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National LISC News

Applied Technology


As technological advances lead to new tools for police and communities dealing with safety issues, the use of technology may increase the effectiveness of traditional crime-fighting techniques.  Successful CSI programs have shown that technologies such as surveillance cameras or statistical and mapping programs should not be implemented in isolation, but rather, be undertaken as part of a comprehensive community partnership approach to crime and community safety.  In order for the benefits of technology to be fruitful, LISC-CSI believes that communities should have an informed community-police partnership to carry out additional safety initiatives and community development to complement traditional and innovative uses of technology.

Fact Sheets


Information Networks Forge Strong Community-Police Collaboration - Phoenix, AZ

Partners: Fax Net 1 and the Phoenix Police Department

Fax Net 1 is a communications network that links local, state and federal law enforcement agencies operating in Maricopa County to each other and MORE...



CSI partner, SOHI Business Association in Milwaukee, WI collaborated with the Milwaukee Police Department to take advantage of the popular You Tube network as a vehicle for information-sharing regarding safety, security and nuisance abatement.  Posting on YouTube is a cost efficient and effective way to reach a wide audience. Over the course of a year, SOHI posted ten You Tube videos on a range of topics such as how to deal with a nuisance property, the new neighborhood policing plan, the role of the Milwaukee Police Department's Community Prosecution Team and much more. Click on the links below to watch SOHI videos. 

Combating Crime in the Information Age: Additional Applied Technology Strategies Used to Address Public Safety Issues


The Boston Police Department has expanded on its 30 year-old Crime Stoppers program by adding a texting option. Crime Stoppers began as a toll-free hotline for individuals to call anonymously if they had information on a crime (See: the CSI case profiling  Urban Edge Public Safety Services).  Now tipsters also have the option to anonymously text the police with any information they may have. Text-a-tip has the added advantage of being a silent tool with which an individual can relay information to the police. Since its inception, the Boston Text-a-Tip program has received over 460 tips per year via text message.  In addition, phone tips have increased 60% as a result of the text-a-tip program.  Other cities including Seattle, WA; Fresno, CA; San Diego, CA; Tampa, FL; and Kansas City, MO, have also begun to implement this powerful information-sharing tool. Learn more about the Boston Police Department's Text-a-Tip tool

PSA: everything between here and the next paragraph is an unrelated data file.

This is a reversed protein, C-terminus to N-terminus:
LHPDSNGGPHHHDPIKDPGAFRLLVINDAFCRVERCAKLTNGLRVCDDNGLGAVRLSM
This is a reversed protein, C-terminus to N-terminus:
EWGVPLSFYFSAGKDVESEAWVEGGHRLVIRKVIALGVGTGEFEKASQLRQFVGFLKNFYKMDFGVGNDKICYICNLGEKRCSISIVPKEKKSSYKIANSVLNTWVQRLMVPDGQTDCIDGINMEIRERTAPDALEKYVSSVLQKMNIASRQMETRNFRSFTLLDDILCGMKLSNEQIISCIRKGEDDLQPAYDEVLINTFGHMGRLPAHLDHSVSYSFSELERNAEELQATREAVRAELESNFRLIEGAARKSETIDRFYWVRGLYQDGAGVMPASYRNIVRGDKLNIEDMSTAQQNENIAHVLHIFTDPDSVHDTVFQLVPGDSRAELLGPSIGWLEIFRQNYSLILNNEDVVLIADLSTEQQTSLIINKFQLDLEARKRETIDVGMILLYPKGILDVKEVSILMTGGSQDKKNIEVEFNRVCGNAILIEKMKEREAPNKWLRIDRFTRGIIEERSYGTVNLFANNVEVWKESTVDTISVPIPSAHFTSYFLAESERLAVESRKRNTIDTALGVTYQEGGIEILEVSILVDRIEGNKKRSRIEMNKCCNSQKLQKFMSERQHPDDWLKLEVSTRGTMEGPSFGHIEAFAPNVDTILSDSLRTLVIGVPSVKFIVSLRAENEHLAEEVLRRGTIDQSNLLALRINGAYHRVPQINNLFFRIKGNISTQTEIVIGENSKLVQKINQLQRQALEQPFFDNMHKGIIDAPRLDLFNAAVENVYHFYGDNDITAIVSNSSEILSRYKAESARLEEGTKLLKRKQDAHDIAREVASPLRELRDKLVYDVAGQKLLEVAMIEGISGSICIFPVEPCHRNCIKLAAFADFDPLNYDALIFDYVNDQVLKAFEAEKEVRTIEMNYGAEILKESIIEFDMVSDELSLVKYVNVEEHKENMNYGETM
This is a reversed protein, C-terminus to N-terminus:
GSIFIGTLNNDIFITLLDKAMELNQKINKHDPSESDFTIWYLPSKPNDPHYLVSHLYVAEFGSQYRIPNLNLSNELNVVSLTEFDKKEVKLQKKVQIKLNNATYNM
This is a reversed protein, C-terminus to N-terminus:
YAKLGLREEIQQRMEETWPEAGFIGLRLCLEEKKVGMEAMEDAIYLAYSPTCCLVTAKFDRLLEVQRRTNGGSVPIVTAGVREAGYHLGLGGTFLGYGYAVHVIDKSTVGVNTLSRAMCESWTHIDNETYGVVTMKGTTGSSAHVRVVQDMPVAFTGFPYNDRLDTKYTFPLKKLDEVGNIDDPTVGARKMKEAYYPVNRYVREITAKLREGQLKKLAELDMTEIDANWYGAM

Crime Analysis & Mapping

Crime mapping is a powerful tool used in cities throughout the country to identify crime “hotspots” and analyze trends. Past MetLife Foundation Award winners and CSI partners have bolstered traditional crime maps with graphic analyses of economic development assets and liabilities, creating a more enhanced picture of safety problems and opportunities. For one example, read Curbing Crime, One Street at a Time profiling HomeSight and the Seattle Police Department.

In Philadelphia, the primary function for the Crime Analysis & Mapping Unit at the department is to analyze and illustrate crime-related patterns on computerized maps of the city.  Members of this unit are specialists in Geographic Information Systems (GIS) who prepare this information for use within the department and in the community.  The Philadelphia Police Department holds weekly Compstat (short for Computerized Statistics or Comparative Statistics) meetings where crime maps are displayed for all attendees.   At this meeting, command staff from different districts highlight areas of interest, perform summary statistics and display prominent crime patterns in their neighborhoods. Read about University City District’s award winning partnership with the Philadelphia Police Department in CSI Case Safety on the Commercial Corridor.



GangNet is a national database used by local, state and county law enforcement agencies to compile and track information on gangs and gang members. The easy-to-use interface allows officers to input information on gang members and gang-related crimes gleaned from investigations and discussions with community members into a database accessible to other officers and agencies. In states and cities where GangNet is in operation, such as Miami, Florida, officers have up-to-date information on gang members at their fingertips. (See: CSI case Positive Intervention to Prevent Youth Gang Involvement).  This is an increasingly important tool at a time when gangs are becoming more mobile and harder to track and convict. Find out more on GangNet